Saturday, February 23, 2008
Spring Wildflowers in California
Here are some field trip ideas, with links to sites where you can check for updates on wildflower timing and intensity this year:
Joshua Tree National Park:
"Wildflower season usually begins with the large, cream-colored blooms of the Joshua trees in late February, followed by colorful annuals at the lower elevations around the south boundary of the park. Sometime in March, the bloom will follow rising temperatures into the higher elevations of the park. Cacti usually wait until April or May to produce their bright, waxy flowers."
Mojave Desert National Preserve:
"In general, spring flowering begins as temperatures rise -- first at lower elevations in February and later at higher elevations in March and April. On mountain tops above 5,000 feet blooms are as late as June. Some believe that spectacular desert blooms occur on an average about once every twenty years and others say that an ideal year comes once every three or four decades."
"At about 600 feet in height, Kelso Dunes in Mojave National Preserve are the third tallest in North America. "
Daffodill Hill, Amador County:
"Each spring, from mid-March through mid-April, Daffodil Hill explodes with thousands of blooms, attracting visitors from around the world. It is estimated that today, Daffodil Hill is carpeted with over 300,000 bulbs. Daffodil Hill is in a beautiful alpine setting at an elevation of over 3,000 feet. With pine trees, an old barn, wagon wheels, and rusting mining equipment and farming tools, it appeals to anyone with a love of nature. Flowers are everywhere, with pea-fowl, chickens, pigeons and lambs making themselves at home."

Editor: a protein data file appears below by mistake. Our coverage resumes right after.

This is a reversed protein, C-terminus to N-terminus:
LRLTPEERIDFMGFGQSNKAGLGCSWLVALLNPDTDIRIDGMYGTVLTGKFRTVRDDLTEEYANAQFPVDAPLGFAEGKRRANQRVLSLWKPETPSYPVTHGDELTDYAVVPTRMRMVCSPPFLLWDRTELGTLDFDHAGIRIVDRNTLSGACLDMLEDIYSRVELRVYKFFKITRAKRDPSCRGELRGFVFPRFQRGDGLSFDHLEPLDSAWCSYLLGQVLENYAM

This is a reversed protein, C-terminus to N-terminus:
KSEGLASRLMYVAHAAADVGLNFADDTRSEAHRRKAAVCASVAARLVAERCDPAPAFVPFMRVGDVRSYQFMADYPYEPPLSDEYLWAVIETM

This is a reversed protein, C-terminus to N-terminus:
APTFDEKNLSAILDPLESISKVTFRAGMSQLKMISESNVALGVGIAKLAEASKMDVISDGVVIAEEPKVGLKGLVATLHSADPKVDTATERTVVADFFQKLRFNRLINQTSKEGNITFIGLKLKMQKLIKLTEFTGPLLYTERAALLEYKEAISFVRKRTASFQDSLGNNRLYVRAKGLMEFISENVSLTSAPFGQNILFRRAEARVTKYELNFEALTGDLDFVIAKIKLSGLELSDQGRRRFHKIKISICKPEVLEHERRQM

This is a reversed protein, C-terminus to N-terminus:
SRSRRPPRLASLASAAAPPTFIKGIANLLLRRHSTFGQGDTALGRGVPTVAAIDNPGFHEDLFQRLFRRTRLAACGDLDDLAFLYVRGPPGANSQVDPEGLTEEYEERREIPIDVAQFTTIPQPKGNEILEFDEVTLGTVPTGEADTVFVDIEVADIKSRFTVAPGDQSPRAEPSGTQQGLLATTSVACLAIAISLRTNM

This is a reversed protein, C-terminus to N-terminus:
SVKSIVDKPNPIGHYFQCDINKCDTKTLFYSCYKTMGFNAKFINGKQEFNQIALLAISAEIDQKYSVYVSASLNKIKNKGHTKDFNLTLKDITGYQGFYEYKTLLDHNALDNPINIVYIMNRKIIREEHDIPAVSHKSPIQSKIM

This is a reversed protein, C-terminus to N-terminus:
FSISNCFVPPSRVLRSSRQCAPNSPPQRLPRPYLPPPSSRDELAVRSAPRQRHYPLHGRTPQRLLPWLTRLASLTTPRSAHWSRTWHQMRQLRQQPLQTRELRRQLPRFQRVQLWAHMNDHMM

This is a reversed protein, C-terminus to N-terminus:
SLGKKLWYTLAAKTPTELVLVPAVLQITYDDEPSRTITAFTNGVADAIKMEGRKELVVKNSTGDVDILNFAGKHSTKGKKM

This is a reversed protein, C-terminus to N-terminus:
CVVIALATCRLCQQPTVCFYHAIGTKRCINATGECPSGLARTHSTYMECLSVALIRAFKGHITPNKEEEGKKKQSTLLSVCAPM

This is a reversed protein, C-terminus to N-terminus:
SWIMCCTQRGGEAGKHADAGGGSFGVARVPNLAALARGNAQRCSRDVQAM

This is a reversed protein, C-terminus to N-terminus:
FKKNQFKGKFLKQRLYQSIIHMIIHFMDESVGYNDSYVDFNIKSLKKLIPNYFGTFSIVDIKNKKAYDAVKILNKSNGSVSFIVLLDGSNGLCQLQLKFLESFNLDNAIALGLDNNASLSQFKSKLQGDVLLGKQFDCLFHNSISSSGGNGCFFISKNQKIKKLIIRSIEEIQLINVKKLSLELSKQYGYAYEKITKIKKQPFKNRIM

Anza Borrego Desert State Park, San Diego County:
"Park botanists estimate the peak of the bloom this year will be the first two weeks of March"
Antelope Valley California Poppy Reserve:
This State Reserve, nestled in the Antelope Buttes 15 miles west of Lancaster, California, is located on California's most consistent poppy-bearing land. Other wildflowers: owl's clover, lupine, goldfield, cream cups, and coreopsis, to name a few, share the desert grassland to produce a mosaic of color and fragrance each spring. As unpredictable as nature - the intensity and duration of the wildflower bloom varies yearly.
Death Valley National Park:
"The peak bloom is variable depending on temperatures and rainfall, but can be expected around mid to late March."
A good general site to check is:
Desert USA's Desert Wildflower Watch